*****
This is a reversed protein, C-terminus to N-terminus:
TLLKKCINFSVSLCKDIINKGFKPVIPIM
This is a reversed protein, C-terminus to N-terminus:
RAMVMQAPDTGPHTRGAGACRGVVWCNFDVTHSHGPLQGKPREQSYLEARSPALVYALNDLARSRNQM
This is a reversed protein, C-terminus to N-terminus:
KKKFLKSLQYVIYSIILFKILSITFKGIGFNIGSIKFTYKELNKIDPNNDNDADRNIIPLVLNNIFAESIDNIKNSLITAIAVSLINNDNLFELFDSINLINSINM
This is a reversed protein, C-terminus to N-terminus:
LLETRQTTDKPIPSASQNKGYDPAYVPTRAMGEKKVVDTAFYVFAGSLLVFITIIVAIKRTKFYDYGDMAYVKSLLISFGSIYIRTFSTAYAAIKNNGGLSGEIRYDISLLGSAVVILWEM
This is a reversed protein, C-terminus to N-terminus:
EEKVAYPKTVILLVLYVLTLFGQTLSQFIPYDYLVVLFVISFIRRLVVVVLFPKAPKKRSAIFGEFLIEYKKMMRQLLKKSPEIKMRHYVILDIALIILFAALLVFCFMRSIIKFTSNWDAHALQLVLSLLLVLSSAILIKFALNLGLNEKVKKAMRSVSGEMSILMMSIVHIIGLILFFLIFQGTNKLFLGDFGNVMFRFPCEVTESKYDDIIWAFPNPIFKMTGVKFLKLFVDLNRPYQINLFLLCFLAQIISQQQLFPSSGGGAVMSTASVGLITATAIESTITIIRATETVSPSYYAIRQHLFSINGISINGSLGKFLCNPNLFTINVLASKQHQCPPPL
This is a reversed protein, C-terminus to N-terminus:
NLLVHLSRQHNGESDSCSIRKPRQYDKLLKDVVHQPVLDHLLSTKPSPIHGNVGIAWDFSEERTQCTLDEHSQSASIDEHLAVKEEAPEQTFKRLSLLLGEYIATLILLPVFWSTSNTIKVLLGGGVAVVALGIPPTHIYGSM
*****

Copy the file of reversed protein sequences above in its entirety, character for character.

This is a reversed protein, C-terminus to N-terminus:
TLLKKCINFSVSLCKDIINKGFKPVIPIM
This is a reversed protein, C-terminus to N-terminus:
RAMVMQAPDTGPHTRGAGACRGVVWCNFDVTHSHGPLQGKPREQSYLEARSPALVYALNDLARSRNQM
This is a reversed protein, C-terminus to N-terminus:
KKKFLKSLQYVIYSIILFKILSITFKGIGFNIGSIKFTYKELNKIDPNNDNDADRNIIPLVLNNIFAESIDNIKNSLITAIAVSLINNDNLFELFDSINLINSINM
This is a reversed protein, C-terminus to N-terminus:
LLETRQTTDKPIPSASQNKGYDPAYVPTRAMGEKKVVDTAFYVFAGSLLVFITIIVAIKRTKFYDYGDMAYVKSLLISFGSIYIRTFSTAYAAIKNNGGLSGEIRYDISLLGSAVVILWEM
This is a reversed protein, C-terminus to N-terminus:
EEKVAYPKTVILLVLYVLTLFGQTLSQFIPYDYLVVLFVISFIRRLVVVVLFPKAPKKRSAIFGEFLIEYKKMMRQLLKKSPEIKMRHYVILDIALIILFAALLVFCFMRSIIKFTSNWDAHALQLVLSLLLVLSSAILIKFALNLGLNEKVKKAMRSVSGEMSILMMSIVHIIGLILFFLIFQGTNKLFLGDFGNVMFRFPCEVTESKYDDIIWAFPNPIFKMTGVKFLKLFVDLNRPYQINLFLLCFLAQIISQQQLFPSSGGGAVMSTASVGLITATAIESTITIIRATETVSPSYYAIRQHLFSINGISINGSLGKFLCNPNLFTINVLASKQHQCPPPL
This is a reversed protein, C-terminus to N-terminus:
NLLVHLSRQHNGESDSCSIRKPRQYDKLLKDVVHQPVLDHLLSTKPSPIHGNVGIAWDFSEERTQCTLDEHSQSASIDEHLAVKEEAPEQTFKRLSLLLGEYIATLILLPVFWSTSNTIKVLLGGGVAVVALGIPPTHIYGSM